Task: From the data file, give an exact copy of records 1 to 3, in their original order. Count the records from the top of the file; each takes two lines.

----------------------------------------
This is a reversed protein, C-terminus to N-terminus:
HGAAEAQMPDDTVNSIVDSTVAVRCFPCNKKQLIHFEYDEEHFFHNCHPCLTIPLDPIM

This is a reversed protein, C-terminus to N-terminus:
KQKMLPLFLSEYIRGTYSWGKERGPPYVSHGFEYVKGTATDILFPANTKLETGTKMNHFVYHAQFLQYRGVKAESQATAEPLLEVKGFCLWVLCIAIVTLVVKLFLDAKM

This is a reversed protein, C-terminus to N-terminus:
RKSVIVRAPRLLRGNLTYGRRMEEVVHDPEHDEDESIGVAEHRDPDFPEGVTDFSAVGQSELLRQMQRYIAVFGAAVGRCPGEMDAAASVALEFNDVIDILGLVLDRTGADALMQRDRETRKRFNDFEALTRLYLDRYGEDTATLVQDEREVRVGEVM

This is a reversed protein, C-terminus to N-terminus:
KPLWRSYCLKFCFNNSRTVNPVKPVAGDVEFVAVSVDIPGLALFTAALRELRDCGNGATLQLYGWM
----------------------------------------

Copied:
This is a reversed protein, C-terminus to N-terminus:
HGAAEAQMPDDTVNSIVDSTVAVRCFPCNKKQLIHFEYDEEHFFHNCHPCLTIPLDPIM

This is a reversed protein, C-terminus to N-terminus:
KQKMLPLFLSEYIRGTYSWGKERGPPYVSHGFEYVKGTATDILFPANTKLETGTKMNHFVYHAQFLQYRGVKAESQATAEPLLEVKGFCLWVLCIAIVTLVVKLFLDAKM

This is a reversed protein, C-terminus to N-terminus:
RKSVIVRAPRLLRGNLTYGRRMEEVVHDPEHDEDESIGVAEHRDPDFPEGVTDFSAVGQSELLRQMQRYIAVFGAAVGRCPGEMDAAASVALEFNDVIDILGLVLDRTGADALMQRDRETRKRFNDFEALTRLYLDRYGEDTATLVQDEREVRVGEVM